Interview: Raoni Barcelos talks upcoming UFC Rio bout

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Raoni employs the combo that would give him a win and a bonus in his UFC debut. Josh Hedges/Zuffa LLC via Getty Images

With two wins in the UFC with no need for the judges to weigh win, Raoni Barcelos arrives with the status of a hope for a new era of Brazilian MMA in the organization. Deemed from a very young age to be some outstanding talent for the UFC’s featherweight roster, Raoni, now 30, wants to move slowly and constantly towards the top of the division. And a big test awaits him.

On May 11th, he will take on Said Nurmagomedov bearing the responsibility of representing his hometown at UFC Rio, at the Jeunesse Arena. Besides, as Rodrigo Minotauro recently said to Graciemag, Raoni is among the big hopes of the new crop of Brazilian MMA athletes.

“I’m very happy to be singled out as a standout by a legend of the sport like Minotauro,” Raoni told us, “but what matters is to earn it. Other names have already gone through the UFC with a lot of promise and they didn’t live up too it so much. I want to do my job in the best possible way with my mind set on reaching my goals.”

Read on for our interview with Raoni.

GRACIEMAG: Leading up to your third fight, do you feel like a UFC veteran or do you still get nervous?
RAONI BARCELOS: I’m coming off two consecutive wins in the UFC, one by knockout and one by submission. I don’t feel like a veteran — on the contrary. I’m starting now; it’s a ladder I’m climbing, slowly, aiming for my goal, where I want to get. Certainly there are nerves; it’s normal, especially fighting at home. This is a part of every athlete. I think that when he loses this adrenaline, the fun is gone. I feel this nervousness, but I’d even say it’s a good feeling.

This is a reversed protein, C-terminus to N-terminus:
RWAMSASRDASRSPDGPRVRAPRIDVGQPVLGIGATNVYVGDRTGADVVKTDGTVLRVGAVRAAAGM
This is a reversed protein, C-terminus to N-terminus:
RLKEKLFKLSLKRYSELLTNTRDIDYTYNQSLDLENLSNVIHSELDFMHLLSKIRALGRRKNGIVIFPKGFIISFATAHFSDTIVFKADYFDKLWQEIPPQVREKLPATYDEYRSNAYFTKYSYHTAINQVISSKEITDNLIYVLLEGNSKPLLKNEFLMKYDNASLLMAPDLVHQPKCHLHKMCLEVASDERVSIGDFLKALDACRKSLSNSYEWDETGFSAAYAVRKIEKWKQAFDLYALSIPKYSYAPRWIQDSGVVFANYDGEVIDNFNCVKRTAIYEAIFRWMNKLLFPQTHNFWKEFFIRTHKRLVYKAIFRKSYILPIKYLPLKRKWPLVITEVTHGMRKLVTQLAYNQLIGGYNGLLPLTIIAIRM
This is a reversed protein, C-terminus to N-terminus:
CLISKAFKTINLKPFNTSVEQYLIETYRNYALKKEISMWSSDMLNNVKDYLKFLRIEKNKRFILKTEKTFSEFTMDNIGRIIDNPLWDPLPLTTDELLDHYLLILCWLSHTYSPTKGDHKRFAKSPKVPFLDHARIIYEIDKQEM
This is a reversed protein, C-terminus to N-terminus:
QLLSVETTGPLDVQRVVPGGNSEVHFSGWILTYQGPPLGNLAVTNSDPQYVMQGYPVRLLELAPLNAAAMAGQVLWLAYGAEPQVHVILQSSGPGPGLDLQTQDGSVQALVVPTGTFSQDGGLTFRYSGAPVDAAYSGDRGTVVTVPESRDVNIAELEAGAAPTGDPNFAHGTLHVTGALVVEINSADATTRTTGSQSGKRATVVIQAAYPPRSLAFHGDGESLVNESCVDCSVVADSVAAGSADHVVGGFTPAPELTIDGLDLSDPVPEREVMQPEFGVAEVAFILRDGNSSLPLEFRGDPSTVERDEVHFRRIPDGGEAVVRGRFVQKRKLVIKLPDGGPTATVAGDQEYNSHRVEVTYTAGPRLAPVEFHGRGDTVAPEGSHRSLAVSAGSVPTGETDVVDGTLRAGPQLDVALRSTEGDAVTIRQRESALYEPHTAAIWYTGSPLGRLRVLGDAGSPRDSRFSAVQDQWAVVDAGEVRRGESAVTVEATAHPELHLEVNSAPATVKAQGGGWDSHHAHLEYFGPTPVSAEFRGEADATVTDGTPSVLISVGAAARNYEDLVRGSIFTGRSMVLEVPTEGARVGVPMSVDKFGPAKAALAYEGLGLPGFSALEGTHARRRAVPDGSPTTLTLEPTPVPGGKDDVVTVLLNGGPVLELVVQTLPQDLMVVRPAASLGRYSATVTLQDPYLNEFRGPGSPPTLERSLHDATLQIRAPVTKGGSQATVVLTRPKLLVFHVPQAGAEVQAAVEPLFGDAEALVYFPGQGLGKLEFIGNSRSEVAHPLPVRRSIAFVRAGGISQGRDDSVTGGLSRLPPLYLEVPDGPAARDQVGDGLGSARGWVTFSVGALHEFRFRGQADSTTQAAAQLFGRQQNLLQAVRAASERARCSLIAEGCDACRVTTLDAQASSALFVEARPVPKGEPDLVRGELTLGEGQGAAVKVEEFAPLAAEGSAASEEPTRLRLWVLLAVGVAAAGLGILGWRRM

Do you believe your game matches up well against Nurmagomedov’s?
He has a very complete game as well, both standing and wrestling. He kicks a lot, also. At each of my camps I study a lot, I work on my opponent’s game to shut down what he does. I will impose my strong game, to knock out or finish, surround him standing without giving him space for his spinning attacks.

In what fundamental do you feel more comfortable  today?
Apart from the sharp striking and ground game, I strive to feel the fight. If there’s an opportunity to knock him out standing, that’s what I’m going after. If there’s room for a submission on the ground, I’m gonna go after that. You can’t afford to make mistakes in a fight — any mistake is fatal — so the mission is to fight really tight, without making mistakes. Of course my wrestling gives me a very good base, to defend against the takedown attempts and take him down during my transitions. It all depends on how the fight unfolds.

You’ve won two fights by submission so far out of thirteen. Do you think you’ve created too few opportunities on the ground?
It varies a lot from one fight to the next. I didn’t have many opportunities to use my ground game in RFA, for example. Like I said before, a fight is a fight. Each opponent has his peculiarity, but rest assured that when I use my jiu-jitsu, it will be with a focus on finishing, or at least get control on top to get a knockout.

Is it a big responsibility to fight in Rio?
It’s a very big deal to be able to fight in my hometown. I did three camps to try to join the UFC in prior events in Rio. In one, I had even signed the contract, but I was unable to fight. This time I will fight, for real, and I feel fulfilled to be able to represent my team, my family and the kids of the Usina de Campeões social project. It’s been a long time since I last fought in Brazil. My friends are mobilizing already to buy tickets and see me there on May 11th. I’m very happy to represent my neighborhood — I’m a suburban from Marechal Hermes, with great pride — and raise the flag of those who are with me in this fight. I’m really very happy.

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